Using data from 6,082 Australian same-sex twin pairs (1,732 MZ and 1,309 DZ), ages 23-40, we examined prevalence rates of NSSI and SA among twin pairs concordant and discordant for EAU. Conditional logistic regression, controlling for early clinical covariates and the influence of zygosity on EAU, was used to examine the odds ratio (OR) of self-harm within twin pairs discordant for EAU.
Prevalence rates of both NSSI and SA were highest among twin pairs concordant for EAU and for twins who reported EAU within discordant twin pairs. Results from discordant twin analyses revealed nearly four-fold increased odds of SA for the twin who endorsed EAU, and this OR was equal across monozygotic (MZ) and dizygotic (DZ) twins. EAU also was associated with elevated odds of NSSI (OR=7.62), although this was only the case for DZ twins in discordant pairs.
The equivalent increase in odds of SA for both MZ and DZ twins suggests that causal or individual-specific influences explain the link between EAU and SA. For NSSI, elevated odds for DZ twins and nonsignificant findings for MZ twins implicate correlated genetic factors in the association between EAU and NSSI. Future studies should test mechanisms through which EAU may causally influence SA, as well as examine whether genetic risk for third variables (e.g., negative urgency, stress reactivity) may explain the genetic overlap between EAU and NSSI.
PMCID: PMC4729363  PMID: 26463647
24.  Mental health treatment among soldiers with current mental disorders in the Army Study to Assess Risk and Resilience in Servicemembers (Army STARRS) 
Military medicine  2015;180(10):1041-1051.
A representative sample of 5,428 non-deployed Regular Army soldiers completed a self-administered questionnaire (SAQ) and consented to linking SAQ data with administrative records as part of the Army Study to Assess Risk and Resilience in Servicemembers (Army STARRS). The SAQ included information about prevalence and treatment of mental disorders among respondents with current DSM-IV internalizing (anxiety, mood) and externalizing (disruptive behavior, substance) disorders. 21.3% of soldiers with any current disorder reported current treatment. Seven significant predictors of being in treatment rates were identified. Four of these 7 were indicators of psychopathology (bipolar disorder, panic disorder, PTSD, 8+ months duration of disorder). Two were socio-demographics (history of marriage, not being Non-Hispanic Black). The final predictor was history of deployment. Treatment rates varied between 4.7 and 71.5% depending on how many positive predictors the soldier had. The vast majority of soldiers had a low number of these predictors. These results document that most non-deployed soldiers with mental disorders are not in treatment and that untreated soldiers are not concentrated in a particular segment of the population that might be targeted for special outreach efforts. Analysis of modifiable barriers to treatment is needed to help strengthen outreach efforts.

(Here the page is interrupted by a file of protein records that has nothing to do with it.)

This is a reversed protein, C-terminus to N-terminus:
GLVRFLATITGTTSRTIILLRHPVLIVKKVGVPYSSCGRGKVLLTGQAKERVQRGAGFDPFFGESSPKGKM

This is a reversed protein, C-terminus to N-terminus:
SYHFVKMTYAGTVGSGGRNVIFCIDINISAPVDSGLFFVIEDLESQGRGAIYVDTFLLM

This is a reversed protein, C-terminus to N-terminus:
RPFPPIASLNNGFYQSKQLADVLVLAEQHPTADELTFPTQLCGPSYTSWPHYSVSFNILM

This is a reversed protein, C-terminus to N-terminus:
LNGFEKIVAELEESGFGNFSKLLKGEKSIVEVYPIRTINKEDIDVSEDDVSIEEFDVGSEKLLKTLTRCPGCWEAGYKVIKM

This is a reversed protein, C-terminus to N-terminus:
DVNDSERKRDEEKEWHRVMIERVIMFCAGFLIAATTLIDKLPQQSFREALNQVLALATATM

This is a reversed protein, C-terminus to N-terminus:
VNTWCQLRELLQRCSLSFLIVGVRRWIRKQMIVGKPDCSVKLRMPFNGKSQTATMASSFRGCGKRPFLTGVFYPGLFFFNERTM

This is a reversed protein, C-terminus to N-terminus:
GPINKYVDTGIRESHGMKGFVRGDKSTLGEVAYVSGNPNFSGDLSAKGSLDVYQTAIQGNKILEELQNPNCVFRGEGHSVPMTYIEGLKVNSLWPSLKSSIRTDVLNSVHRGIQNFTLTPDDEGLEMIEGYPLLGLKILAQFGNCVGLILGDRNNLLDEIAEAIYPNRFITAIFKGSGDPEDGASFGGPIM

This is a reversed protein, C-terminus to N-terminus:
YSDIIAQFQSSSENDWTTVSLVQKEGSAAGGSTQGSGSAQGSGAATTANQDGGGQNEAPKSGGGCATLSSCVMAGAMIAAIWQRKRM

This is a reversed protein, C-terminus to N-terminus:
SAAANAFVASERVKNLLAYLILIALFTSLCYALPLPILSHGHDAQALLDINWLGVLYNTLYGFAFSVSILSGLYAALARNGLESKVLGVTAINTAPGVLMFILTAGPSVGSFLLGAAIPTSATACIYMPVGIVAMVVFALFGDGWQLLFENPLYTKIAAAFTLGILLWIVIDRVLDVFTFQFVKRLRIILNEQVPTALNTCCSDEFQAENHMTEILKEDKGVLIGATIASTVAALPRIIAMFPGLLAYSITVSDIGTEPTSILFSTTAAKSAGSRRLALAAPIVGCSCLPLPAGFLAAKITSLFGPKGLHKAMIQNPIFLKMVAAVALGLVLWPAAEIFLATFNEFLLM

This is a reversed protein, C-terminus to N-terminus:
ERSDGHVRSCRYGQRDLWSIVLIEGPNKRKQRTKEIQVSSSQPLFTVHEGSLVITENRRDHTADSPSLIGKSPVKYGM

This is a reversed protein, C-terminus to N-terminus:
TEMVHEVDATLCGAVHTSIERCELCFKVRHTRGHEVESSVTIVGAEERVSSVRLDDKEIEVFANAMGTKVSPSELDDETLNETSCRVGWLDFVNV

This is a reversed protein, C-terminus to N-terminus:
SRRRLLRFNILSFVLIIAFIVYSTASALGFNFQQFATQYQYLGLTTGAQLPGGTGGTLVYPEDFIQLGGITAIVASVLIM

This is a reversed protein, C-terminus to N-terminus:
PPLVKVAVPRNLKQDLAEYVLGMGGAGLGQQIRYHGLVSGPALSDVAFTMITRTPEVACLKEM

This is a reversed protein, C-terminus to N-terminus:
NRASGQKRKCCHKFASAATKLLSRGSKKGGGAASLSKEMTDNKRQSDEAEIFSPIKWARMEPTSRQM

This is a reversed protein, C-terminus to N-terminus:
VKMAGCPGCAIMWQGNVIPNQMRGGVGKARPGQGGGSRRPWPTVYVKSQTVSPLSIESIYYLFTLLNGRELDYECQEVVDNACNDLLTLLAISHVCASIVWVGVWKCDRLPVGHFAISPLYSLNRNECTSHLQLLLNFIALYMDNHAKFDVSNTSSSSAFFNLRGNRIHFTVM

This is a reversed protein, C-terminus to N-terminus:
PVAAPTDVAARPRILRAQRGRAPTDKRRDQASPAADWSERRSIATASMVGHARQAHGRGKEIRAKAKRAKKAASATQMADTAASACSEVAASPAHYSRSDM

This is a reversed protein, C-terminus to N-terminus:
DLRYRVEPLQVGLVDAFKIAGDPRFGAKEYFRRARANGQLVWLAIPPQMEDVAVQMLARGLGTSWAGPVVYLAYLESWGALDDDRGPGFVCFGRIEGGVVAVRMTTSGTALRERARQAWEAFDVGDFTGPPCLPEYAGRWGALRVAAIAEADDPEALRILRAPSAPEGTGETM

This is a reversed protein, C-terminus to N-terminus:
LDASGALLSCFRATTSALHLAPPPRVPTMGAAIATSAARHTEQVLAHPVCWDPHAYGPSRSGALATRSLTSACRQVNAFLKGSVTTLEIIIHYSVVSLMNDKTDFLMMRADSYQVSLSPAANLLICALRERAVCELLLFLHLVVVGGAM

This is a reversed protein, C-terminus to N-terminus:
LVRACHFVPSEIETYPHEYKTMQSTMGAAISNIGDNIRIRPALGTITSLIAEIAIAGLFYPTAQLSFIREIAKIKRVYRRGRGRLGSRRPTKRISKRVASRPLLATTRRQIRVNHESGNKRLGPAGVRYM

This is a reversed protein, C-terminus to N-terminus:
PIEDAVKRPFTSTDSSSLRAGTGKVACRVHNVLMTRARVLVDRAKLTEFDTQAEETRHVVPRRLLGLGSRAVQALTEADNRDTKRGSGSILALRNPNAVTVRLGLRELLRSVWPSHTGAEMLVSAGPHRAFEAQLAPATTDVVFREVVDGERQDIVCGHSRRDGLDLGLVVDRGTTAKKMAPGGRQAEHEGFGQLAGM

PMCID: PMC4602390  PMID: 26444466
mental health; treatment; military; barriers
25.  Thirty-Day Prevalence of DSM-IV Mental Disorders Among Nondeployed Soldiers in the US Army 
JAMA psychiatry  2014;71(5):504-513.
Although high rates of current mental disorder are known to exist in the US Army, little is known about the proportions of these disorders that had onsets prior to enlistment.
To estimate the proportions of 30-day DSM-IV mental disorders among nondeployed US Army personnel with first onsets prior to enlistment and the extent which role impairments associated with 30-day disorders differ depending on whether the disorders had pre-vs post-enlistment onsets.